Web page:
Psychological Interventions for Depression

Treatments (or interventions) for depression fall into one of three categories, and often several are recommended to be taken up at once. These main groupings are: medical interventions; psychological interventions and; lifestyle interventions

Beyondblue, the Australian organisation set up to tackle depression in Australia, has an excellent resource, A guide to what works for depression (Jorm et al, 2009), which outlines the various interventions and rates them according to how effective they are.

Each type of intervention is rated as “thumbs down” (let’s say, zero, or “don’t use”), “one thumb up” (equivalent to a score of one, in cases where there are at least two good studies showing that the treatment works), two thumbs up (given where there are a number of studies showing that the treatment works, but the evidence is not as strong as for the best treatments), or, for the best interventions, three thumbs up (a score of three, given when many studies confirm that the treatment works).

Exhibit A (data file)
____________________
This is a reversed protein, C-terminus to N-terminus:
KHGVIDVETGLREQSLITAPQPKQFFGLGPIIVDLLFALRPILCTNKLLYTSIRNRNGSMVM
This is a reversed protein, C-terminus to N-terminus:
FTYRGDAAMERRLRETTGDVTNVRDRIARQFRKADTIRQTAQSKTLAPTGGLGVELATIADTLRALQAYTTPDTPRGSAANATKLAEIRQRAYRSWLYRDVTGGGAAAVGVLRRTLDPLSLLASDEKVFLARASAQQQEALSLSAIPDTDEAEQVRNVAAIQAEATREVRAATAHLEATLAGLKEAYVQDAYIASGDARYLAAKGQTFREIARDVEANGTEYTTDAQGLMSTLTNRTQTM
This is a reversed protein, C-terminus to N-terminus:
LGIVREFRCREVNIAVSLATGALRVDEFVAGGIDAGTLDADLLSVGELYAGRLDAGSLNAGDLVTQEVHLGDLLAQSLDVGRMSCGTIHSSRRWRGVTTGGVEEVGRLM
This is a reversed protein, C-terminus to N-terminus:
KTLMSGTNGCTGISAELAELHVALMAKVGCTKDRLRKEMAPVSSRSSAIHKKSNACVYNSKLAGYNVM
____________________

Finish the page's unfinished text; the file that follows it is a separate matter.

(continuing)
In this article we summarise the top several interventions within the psychological interventions category (those receiving “two thumbs up” or more).

Further reference: This article is based on Beyondblue’s guide’s general framework for reporting on the various interventions (Jorm et al, 2009). Click here to download the guide.

Cognitive behavioural therapy (CBT)

What is it? A person undergoing CBT works with a counsellor or other therapist to identify limiting or unhelpful patterns of thinking and behaviour which are making them depressed, or keeping them from getting better once they become depressed. Over the course of treatment (varying between four and 24 sessions), a client identifies the negative patterns and replaces them with thoughts (“cognitions”) and behaviours which are more positive, realistic, and helpful.